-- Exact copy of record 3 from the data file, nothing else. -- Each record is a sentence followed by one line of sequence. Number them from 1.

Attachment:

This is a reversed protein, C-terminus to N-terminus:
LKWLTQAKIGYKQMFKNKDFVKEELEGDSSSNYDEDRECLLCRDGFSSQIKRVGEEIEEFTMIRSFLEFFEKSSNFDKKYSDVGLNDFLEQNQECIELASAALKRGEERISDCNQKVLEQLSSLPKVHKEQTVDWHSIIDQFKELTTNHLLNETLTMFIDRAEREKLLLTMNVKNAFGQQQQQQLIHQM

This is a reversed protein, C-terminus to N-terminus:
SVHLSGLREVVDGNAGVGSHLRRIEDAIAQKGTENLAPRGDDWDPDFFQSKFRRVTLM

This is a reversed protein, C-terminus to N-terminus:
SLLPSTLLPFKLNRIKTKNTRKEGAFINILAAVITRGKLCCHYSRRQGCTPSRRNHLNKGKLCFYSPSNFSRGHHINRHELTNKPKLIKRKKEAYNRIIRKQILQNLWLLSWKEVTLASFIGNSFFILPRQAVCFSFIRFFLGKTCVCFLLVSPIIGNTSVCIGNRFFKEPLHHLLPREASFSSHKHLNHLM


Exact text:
This is a reversed protein, C-terminus to N-terminus:
SLLPSTLLPFKLNRIKTKNTRKEGAFINILAAVITRGKLCCHYSRRQGCTPSRRNHLNKGKLCFYSPSNFSRGHHINRHELTNKPKLIKRKKEAYNRIIRKQILQNLWLLSWKEVTLASFIGNSFFILPRQAVCFSFIRFFLGKTCVCFLLVSPIIGNTSVCIGNRFFKEPLHHLLPREASFSSHKHLNHLM